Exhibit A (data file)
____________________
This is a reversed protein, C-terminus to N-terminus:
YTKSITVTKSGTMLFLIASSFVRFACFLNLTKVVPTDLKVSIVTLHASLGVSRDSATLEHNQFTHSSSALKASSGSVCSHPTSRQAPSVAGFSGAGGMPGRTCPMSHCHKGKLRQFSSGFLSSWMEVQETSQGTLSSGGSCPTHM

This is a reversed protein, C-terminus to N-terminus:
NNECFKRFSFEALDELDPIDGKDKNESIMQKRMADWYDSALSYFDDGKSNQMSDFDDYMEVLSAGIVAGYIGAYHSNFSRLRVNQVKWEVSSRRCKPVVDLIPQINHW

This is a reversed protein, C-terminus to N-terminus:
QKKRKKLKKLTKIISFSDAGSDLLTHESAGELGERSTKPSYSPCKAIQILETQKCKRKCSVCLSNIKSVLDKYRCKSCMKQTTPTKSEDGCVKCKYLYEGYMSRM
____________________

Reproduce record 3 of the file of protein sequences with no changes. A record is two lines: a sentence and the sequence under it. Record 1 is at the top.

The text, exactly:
This is a reversed protein, C-terminus to N-terminus:
QKKRKKLKKLTKIISFSDAGSDLLTHESAGELGERSTKPSYSPCKAIQILETQKCKRKCSVCLSNIKSVLDKYRCKSCMKQTTPTKSEDGCVKCKYLYEGYMSRM